As I have said before, I am working on my undergraduate these, a book of poems and photographs paired together. I have been working under working poet and editor and professor Geoffrey Brock. I recently finished his earlier book of poetry, Weighing Light.
Here is what Richard Wilbur himself said about this work:
Geoffrey Brock’s poems are delightful in ways which are all too rare nowadays. I am grateful for their freshness of attack, the play and interplay of their words, and their speaking voice, which talks so often in the key of rueful comedy.
I think Brock balances well cutting sincerity with humor well in this book of poems. As he is trained in prosody, he writes in ways in tune with traditional forms. He does so in ways not heavy-handed but masterful. I enjoyed most of all, his multipart poems: “More Light Verse,” “Mundane Comedies,” “My Austere and Lonely Office (Soliloquies),” “Orpheus Variations,” “Ovid Old,” “Speak Now (Soliliquies),” and “Transit Gloria Mundi.”
I wanted to feature one or two of his poems. I think I will choose his two soliloquy collections (mentioned above). In these his humor and sincerity overlap most clearly and perfectly, in my opinion. And perhaps I have a weakness for collections of short poems.
My Austere and Lonely Office (Soliloquies)
Back then, I hated my job:
the heat, the mess, the smell.
Now my life’s too clean, too tame:
I am the Keeper of Paperclips
and I burn for the days of flame.
I have three misshapen hands: the first hand
is the second hand, the second hand
is the minute hand, and the third hand
(the minute one) is the hour hand.
I can never keep them straight.
The Cordless Phone (Ringing)
I know, for what it’s worth,
the sacred secrets of lovers
and felons, of prostitures
and poets, but can repeat
only this ragged cry I’ve known since birth.
The Incense Burner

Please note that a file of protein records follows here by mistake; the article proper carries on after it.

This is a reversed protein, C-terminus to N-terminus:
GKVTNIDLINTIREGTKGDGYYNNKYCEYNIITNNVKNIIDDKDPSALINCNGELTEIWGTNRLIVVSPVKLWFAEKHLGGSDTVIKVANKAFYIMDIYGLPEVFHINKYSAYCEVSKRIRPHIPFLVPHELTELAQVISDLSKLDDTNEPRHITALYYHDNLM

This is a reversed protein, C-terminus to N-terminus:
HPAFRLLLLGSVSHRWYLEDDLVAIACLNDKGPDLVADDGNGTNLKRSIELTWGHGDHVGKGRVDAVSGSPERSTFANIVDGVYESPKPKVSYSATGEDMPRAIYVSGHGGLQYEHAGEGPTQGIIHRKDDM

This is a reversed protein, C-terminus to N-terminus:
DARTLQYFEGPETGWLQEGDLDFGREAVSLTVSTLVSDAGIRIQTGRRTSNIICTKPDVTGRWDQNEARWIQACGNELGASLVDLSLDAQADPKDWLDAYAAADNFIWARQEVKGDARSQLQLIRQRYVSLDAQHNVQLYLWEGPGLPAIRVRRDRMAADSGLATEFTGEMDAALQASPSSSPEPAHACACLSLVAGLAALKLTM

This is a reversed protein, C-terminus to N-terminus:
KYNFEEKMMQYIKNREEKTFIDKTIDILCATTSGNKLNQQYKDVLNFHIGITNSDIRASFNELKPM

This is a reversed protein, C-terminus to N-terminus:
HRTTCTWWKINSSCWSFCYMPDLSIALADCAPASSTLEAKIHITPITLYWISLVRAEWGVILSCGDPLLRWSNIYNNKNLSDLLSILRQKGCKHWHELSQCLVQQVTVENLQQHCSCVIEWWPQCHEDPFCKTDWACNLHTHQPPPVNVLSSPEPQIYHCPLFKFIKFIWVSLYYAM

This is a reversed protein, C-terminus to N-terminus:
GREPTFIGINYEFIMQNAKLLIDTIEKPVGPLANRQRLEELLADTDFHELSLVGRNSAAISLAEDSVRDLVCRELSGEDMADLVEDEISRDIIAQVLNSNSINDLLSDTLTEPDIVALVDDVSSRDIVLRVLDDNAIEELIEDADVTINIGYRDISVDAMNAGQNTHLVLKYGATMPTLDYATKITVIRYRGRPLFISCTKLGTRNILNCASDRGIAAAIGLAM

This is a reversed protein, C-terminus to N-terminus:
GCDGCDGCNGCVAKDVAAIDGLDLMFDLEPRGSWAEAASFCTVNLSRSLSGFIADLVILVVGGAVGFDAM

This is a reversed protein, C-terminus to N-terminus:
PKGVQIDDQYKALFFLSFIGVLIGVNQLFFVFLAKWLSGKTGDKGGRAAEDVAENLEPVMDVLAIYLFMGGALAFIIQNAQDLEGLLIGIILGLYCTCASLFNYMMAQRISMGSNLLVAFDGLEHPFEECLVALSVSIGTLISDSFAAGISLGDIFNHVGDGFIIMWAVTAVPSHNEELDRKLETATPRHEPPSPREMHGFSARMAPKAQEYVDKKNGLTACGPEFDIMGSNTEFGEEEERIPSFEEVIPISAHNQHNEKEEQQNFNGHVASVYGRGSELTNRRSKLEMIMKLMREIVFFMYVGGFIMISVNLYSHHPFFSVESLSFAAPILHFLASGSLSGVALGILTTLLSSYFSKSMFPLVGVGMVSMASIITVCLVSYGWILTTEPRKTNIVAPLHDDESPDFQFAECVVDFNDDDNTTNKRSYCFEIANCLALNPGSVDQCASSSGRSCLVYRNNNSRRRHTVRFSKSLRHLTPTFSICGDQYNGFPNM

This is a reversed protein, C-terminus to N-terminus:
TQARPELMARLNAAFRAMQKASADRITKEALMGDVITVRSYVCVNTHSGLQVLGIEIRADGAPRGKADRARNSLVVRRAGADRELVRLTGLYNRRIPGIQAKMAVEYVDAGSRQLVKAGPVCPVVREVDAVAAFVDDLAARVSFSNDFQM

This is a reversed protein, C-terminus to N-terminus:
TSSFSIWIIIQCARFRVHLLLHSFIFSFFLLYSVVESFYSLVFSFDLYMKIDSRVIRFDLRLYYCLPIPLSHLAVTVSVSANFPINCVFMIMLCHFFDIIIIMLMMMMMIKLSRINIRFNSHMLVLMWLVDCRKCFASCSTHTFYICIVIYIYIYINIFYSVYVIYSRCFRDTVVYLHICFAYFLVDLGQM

has a crush on me —
I’ll send up
The Letter Opener
I long to be a tempered sword, or even a knife
with a real edge. With every envelope
I open, I imagine bright flesh
rending, my thin body
bathed in blood.
The Mechanical Pencil
Gray matter funnels
through me and out,
translates itself into
The peristalsis of all.
The Paperclips (In Unison)
If you find the Stapler’s governing philosophy
unsettling, even fascistic (as we do), then consider
that our gentler methodology allows you to form
more peaceful unions, looser confederations,
and protects each member from harm.
I am plural. To become one
with my purpose, I must cut
something in two. This is how
I am made. Divided against my
self, I want everything divided.
The many who have become one in my embrace
can never deny their common bond, it’s true
but I see order, not violence, in that — don’t you?
Only when I am full of wine
do I recall how empty I have been.
And only when I recall how empty I’ve been
do I know how empty I’ll be again.
Only when I am full of wine.
Speak Now (Soliloquies)
No one ever talks about
what becomes of the bride’s bouquet
after I’ve been flung and caught
by blossoming girls on a sunny day.
(They know, of course. They just can’t bear to say.)
The Cake Statuette
We’ve posed all day in formal dress,
feet iced, arms intertwined.
And though you’d never guess
from our perfect, plastic smiles,
A Champagne Flute (Slightly Drunk)
You don’t have to be Phi Beta Kappa
to look at this pair and know
true love is sometimes faux
(It ain’t champagne, mon frére,
if the grapes were grown in Napa.)
The pulse and musk of her in this dark tent —
life will never again be as good as this.
After he hikes the dress, what then? A year or
maybe two (brief afterglow of bliss!)
of hanging limply from his rear-view mirror.
The Getaway Car
I’ve never looked so dumb in all my life.
I thought the man had balls.
I thought he liked things my way.
A wife! Before we reach Niagara Falls
I swear I’ll drop my trannie on the highway.
Let’s admit impediments:
I tire of my diet of cake and more cake.
What about some cheese, some steak?
(Once I nicked a bride’s tongue, just to try it —
I haven’t been sharpened since.)
The Photographer’s Camera
These gigs are just to pay the bills, you know?
I’m actually an artist. Experimental?
I did once have a show, which went quite well.
The thing is, though, I’m into the accidental —
my stuff’s not decorative enough to sell.
The Rice (in Dirge-Like Unison)
We have been known to feed
the poor. Yet here we’re thrown
into the laughing, shouting faces of the rich. . .
And if we sprout, it’s only as a weed
rising from birdshit in a ditch.
I’m gifted: I see them as they are,
yet hide them from their spouse-to-be.
Until I’m lifted, what they mostly see
(as each embroiders the other’s face
with swatches of my lace) is me.
The Wedding Ring
I’m glad you like my rocks.
But I feel what Snow White
must have felt when her prince
finally showed: delighted
just to get out of that damn box.